2. Intramuscular Injection - PRIOR TO THE FIRST INTRAMUSCULAR INFeD THERAPEUTIC DOSE, ADMINISTER AN INTRAMUSCULAR TEST DOSE OF 0.5 ML. (See BOXED WARNING and PRECAUTIONS.) The test dose should be administered in the buttock using the same technique as described in the last paragraph of this section. Although anaphylactic reactions known to occur following INFeD administration are usually evident within a few minutes or sooner, it is recommended that at least an hour or longer elapse before the remainder of the initial therapeutic dose is given. If no adverse reactions are observed, INFeD can be given according to the following schedule until the calculated total amount required has been reached. Each day’s dose should ordinarily not exceed 0.5 mL (25 mg of iron) for infants under 5 kg (11 lbs); 1.0 mL (50 mg of iron) for children under 10 kg (22 lbs); and 2.0 mL (100 mg of iron) for other patients. INFeD should be injected only into the muscle mass of the upper outer quadrant of the buttock - never into the arm or other exposed areas - and should be injected deeply, with a 2-inch or 3-inch 19 or 20 gauge needle. If the patient is standing, he/she should be bearing his/her weight on the leg opposite the injection site, or if in bed, he/she should be in the lateral position with injection site uppermost. To avoid injection or leakage into the subcutaneous tissue, a Z-track technique (displacement of the skin laterally prior to injection) is recommended.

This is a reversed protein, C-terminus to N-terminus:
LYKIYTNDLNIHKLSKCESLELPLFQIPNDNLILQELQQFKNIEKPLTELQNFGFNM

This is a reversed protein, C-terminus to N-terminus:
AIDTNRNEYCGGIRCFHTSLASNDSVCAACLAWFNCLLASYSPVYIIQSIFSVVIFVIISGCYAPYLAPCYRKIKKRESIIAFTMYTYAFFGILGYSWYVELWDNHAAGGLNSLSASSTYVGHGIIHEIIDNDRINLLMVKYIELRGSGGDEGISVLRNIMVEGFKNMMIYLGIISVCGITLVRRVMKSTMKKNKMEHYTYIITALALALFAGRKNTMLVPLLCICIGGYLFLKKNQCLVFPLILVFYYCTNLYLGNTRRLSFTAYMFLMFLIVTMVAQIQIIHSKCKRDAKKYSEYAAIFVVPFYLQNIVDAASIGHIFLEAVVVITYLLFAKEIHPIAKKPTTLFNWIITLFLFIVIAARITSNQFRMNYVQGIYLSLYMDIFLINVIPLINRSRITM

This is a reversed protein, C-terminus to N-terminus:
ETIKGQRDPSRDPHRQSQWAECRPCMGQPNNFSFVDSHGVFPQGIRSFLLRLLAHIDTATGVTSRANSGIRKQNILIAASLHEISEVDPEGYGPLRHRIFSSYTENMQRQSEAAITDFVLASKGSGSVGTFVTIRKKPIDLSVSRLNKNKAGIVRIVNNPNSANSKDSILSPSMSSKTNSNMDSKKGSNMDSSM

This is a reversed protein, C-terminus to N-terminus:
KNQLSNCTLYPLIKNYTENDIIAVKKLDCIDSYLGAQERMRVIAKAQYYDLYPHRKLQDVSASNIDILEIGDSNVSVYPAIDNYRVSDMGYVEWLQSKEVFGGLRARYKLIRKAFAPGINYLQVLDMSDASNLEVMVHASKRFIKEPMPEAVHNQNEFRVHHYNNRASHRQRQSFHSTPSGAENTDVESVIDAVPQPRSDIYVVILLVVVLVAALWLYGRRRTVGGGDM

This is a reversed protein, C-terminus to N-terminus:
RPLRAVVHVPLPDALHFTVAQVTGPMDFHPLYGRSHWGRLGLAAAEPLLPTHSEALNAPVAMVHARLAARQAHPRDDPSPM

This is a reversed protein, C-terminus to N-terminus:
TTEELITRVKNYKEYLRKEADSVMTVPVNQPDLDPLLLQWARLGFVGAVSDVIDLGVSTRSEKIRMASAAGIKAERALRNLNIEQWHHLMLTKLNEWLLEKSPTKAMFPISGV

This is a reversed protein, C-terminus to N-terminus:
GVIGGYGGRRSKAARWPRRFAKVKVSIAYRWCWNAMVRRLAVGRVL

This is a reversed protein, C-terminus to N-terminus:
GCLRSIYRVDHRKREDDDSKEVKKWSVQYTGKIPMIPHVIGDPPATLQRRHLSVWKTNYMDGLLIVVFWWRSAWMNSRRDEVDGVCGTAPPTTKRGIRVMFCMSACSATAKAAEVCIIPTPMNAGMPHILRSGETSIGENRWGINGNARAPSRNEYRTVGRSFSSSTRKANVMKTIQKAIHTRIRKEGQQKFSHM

NOTE: Do not mix INFeD with other medications or add to parenteral nutrition solutions for intravenous infusion. Parenteral drug products should be inspected visually for particulate matter and discoloration prior to administration, whenever the solution and container permit.
INFeD (Iron Dextran Injection USP) containing 50 mg of elemental iron per mL, is available in 2 mL single dose amber vials (for intramuscular or intravenous use) in cartons of 10 (NDC 52544-931-02).
1. Hatton RC, Portales IT, Finlay A, Ross EA. Removal of Iron Dextran by Hemodialysis: An In Vitro Study. Am J Kid Dis. 1995; 26(2):327-330.
Revised: September 2009
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Revised: 06/2011 General Injectables & Vaccines, Inc
Reproduced with permission of U.S. National Library of Medicine